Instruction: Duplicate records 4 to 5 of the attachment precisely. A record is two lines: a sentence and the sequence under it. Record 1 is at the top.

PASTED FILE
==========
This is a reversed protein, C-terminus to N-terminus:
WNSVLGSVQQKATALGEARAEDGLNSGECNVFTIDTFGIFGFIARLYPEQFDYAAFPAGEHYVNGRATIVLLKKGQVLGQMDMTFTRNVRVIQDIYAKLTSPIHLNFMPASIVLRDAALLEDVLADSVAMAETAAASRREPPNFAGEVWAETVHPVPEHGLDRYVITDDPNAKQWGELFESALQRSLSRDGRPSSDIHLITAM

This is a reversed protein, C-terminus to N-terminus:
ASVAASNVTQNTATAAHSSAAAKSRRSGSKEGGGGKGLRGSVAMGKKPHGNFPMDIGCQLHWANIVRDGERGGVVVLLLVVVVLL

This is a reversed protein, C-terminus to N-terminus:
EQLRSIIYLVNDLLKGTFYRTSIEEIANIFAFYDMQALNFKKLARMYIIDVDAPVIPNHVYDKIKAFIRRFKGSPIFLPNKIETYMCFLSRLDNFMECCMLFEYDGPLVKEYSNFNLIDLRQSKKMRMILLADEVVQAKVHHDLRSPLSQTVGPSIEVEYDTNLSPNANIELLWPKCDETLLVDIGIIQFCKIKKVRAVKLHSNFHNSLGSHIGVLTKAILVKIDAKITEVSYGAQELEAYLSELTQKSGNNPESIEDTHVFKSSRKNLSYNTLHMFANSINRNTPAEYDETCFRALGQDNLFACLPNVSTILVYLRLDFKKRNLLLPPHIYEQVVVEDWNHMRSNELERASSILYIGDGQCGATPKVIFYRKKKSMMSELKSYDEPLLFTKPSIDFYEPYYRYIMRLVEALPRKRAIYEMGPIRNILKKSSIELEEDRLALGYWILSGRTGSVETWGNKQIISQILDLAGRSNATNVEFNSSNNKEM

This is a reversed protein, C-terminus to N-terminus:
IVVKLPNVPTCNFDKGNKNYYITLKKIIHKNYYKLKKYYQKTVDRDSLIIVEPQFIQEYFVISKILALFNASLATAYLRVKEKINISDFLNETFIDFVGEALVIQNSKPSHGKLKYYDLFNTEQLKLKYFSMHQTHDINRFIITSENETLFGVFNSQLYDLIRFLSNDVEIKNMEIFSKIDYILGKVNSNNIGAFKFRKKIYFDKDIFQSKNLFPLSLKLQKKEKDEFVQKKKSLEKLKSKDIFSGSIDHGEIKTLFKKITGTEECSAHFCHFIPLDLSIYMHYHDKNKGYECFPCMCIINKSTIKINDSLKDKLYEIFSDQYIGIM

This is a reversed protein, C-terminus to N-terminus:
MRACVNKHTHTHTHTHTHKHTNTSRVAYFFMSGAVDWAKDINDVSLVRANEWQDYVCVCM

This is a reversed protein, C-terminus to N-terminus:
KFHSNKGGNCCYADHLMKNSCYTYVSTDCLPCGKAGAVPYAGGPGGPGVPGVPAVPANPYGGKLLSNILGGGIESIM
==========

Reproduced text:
This is a reversed protein, C-terminus to N-terminus:
IVVKLPNVPTCNFDKGNKNYYITLKKIIHKNYYKLKKYYQKTVDRDSLIIVEPQFIQEYFVISKILALFNASLATAYLRVKEKINISDFLNETFIDFVGEALVIQNSKPSHGKLKYYDLFNTEQLKLKYFSMHQTHDINRFIITSENETLFGVFNSQLYDLIRFLSNDVEIKNMEIFSKIDYILGKVNSNNIGAFKFRKKIYFDKDIFQSKNLFPLSLKLQKKEKDEFVQKKKSLEKLKSKDIFSGSIDHGEIKTLFKKITGTEECSAHFCHFIPLDLSIYMHYHDKNKGYECFPCMCIINKSTIKINDSLKDKLYEIFSDQYIGIM

This is a reversed protein, C-terminus to N-terminus:
MRACVNKHTHTHTHTHTHKHTNTSRVAYFFMSGAVDWAKDINDVSLVRANEWQDYVCVCM